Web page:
Thanks to the Charleston JCC Without Walls Filmfest, our family had put this movie on our calendar as soon as we heard it was coming to Charleston. (I think we had our tickets two days later. I was NOT going to miss this!) But there are still more opportunities to see the movie — it will be playing at the Terrace Theater for at least another week — and I really hope you will. Common Sense Media says the film is appropriate and recommended for ages 10 and up, and the opportunities to “add on Judaism” to your family’s viewing are abundant!
DON’T GET ANGRY
RBG shares that half of her mother’s advice to her was: Don’t get angry. At least that was RBG’s intepretation of the advice to “be a lady.” (The second half of the advice was to be independent.) The Talmud (Pesachim 66b) records the sage Resh Lakish as saying: “Any person who becomes angry, his wisdom departs from him; if he is a prophet, his prophecy departs from him.” Proverbs 16:32 teaches: “He who is slow to anger is better than a strong man, and he who masters his passions is better than one who conquers a city.”
Discuss as a family:
- How do you interpret these teachings from Jewish tradition? How do you think this lesson from RBG’s mother has served her well in her career?
- When have you “held your tongue” — how did you do it? What was the result? When have you allowed yourself to get angry — what did you do or say? What was the result?
- How might you help the practice of not reacting with anger become a habit?
Much has been made of the unlikely friendship between Justices RBG and Antonin Scalia, and rightfully so — they were ideologically opposed in so many ways, yet truly enjoyed one another’s company and shared a deep, abiding, mutual respect.
- Take a look at the archetypal “odd couple” of Jewish history: Hillel and Shammai. In almost all cases, they were on opposite sides of an issue. Yet, tradition tells us there was abiding respect, and the rulings of both are preserved because “each has its time and place.” The children’s book, The Shema in the Mezuzah: Listening to Each Other, is a great teaching about one of their disputes.
Can’t make it to the movie? Or want to continue to learn about RBG? Read I Dissent: Ruth Bader Ginsburg Makes Her Mark. (If you’re signed up for PJLibrary — and if you have children you should be signed up for PJLibrary!; you can do so here — then you most likely received this book last year.) Read the book as a family, but then also…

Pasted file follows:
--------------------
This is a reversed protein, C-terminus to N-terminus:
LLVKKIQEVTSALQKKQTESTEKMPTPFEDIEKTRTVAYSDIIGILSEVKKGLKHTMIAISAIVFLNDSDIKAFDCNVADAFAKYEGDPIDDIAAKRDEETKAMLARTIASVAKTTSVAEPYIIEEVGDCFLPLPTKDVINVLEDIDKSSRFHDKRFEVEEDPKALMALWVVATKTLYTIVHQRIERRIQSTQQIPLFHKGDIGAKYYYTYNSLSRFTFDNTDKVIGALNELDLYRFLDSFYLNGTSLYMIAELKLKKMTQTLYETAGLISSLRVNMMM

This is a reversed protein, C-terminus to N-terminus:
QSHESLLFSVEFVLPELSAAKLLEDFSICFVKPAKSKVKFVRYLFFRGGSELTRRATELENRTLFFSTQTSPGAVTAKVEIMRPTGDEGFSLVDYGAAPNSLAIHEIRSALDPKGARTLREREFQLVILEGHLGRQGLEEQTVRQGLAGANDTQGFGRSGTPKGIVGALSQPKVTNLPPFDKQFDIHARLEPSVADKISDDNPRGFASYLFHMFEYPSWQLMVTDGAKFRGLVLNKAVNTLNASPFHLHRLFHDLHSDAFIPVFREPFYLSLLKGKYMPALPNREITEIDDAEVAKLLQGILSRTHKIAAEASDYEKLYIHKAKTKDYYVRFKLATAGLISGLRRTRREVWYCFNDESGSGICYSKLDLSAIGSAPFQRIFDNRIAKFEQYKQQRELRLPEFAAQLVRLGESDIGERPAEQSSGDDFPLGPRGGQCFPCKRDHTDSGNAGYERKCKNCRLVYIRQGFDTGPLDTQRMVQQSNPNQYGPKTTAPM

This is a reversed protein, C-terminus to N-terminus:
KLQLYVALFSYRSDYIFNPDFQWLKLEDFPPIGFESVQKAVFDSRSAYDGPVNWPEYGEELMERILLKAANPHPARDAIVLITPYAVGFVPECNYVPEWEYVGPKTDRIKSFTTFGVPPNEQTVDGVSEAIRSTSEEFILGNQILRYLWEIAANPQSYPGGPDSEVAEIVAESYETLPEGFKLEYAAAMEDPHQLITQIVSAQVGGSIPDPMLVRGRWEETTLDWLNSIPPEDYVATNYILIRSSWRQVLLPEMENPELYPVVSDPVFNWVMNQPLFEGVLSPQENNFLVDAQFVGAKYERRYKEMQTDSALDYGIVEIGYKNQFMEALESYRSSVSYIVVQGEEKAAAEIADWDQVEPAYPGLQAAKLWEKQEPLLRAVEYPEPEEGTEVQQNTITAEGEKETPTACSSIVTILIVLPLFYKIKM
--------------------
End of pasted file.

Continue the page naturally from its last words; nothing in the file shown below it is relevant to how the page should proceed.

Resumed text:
- Keep the book somewhere where you’ll remember to read it the next time you’re the Parent Reader in your child’s class!
- Check out this curriculum guide put together by the ADL when I Dissent was selected as their Book of the Month.
MAKING IT PERSONAL
At a couple of points during the film, my son leaned over and, noting the date of a particular court case, realized it was the year I was born or the year his dad was born. (Let the record show the latter is waaaaaay before the former.) But in those moments what seemed like ancient history — women couldn’t attend a public college? women in the military didn’t get the same benefits as men? — became as recent and as real as it is.
- Make a timeline of the significant cases in RBG’s career AND make a timeline of your own family members, and see where the two overlap. Interview some of your family members who were adults when RBG was fighting cases against sex discrimination before the Supreme Court. What do they remember about that time period?
- We also loved hearing RBG’s granddaughter call her grandmother Bubbe. Superheroes can be Bubbes and Bubbes can be superheros — superheroines — too. What special accomplishments have some of the women you know and love achieved? Ask them what they’re most proud of. Ask them about some of the challenges they’ve faced and how they’ve overcome them.